Symphony No.3 in D major Opus 29 (3) Peter Ilich Tchaikovsky Download 'Symphony No.3 in D major Opus 29 (3)' on iTunes
Paul Lewis gives a raucous yet masterfully controlled rendition of Beethoven's Diabellis.
Repertoire: Diabelli Variations
Artist: Paul Lewis
Label: Harmonia Mundi HMC 902071
The Music: When, in 1819, music publisher Anton Diabelli invited Schubert, Czerny, Hummel, Liszt and Beethoven to write a variation on his, let’s be frank, spectacularly rubbish waltz theme, Beethoven responded with what Alfred Brendel once called ‘the greatest of all piano works.’ Demonstrating that what you do with material can be more important than the material itself, Beethoven zones inside Diabelli’s theme, transforming incidental details into grand gestures and building overarching structures out of Diabelli’s oom-pah mentality.
The Performance: And Paul Lewis tells us that the Diabellis are a set of variations like no other. He romps through the opening theme, Beethoven’s ‘sfz’ left-hand a sides articulated like raucous, tailgating trombones. Individual variations are masterfully controlled – the faux-operatic grandeur of Variation 22 sounds like it wants to slip into ‘The Grand Old Duke of York’ and the tumbling passagework of No.27 moves faster than fingers ought to. But Lewis’s concept of the whole – how Beethoven seeds ideas that blossom later – makes this performance especially cogent and satisfying.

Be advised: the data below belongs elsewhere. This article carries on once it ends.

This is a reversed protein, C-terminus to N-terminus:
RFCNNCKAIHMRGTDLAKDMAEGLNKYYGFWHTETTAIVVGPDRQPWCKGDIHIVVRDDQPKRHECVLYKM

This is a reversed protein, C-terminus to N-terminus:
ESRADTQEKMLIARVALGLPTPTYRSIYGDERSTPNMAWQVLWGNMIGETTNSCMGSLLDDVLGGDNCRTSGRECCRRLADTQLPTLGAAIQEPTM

The Verdict: One star deducted because of some clangourous and shrill recorded sound, but the playing itself is pathologically intelligent and technically on-the-money. Alfred Brendel’s classic 1990 performance (Philips 426 232-2) offers the same – and a dose of whimsy.
Want More? American composer Frederic Rzewski’s 1975 The People United Will Never Be Defeated! (Naxos 8.559360) is a modern-day retort to the Diabellis.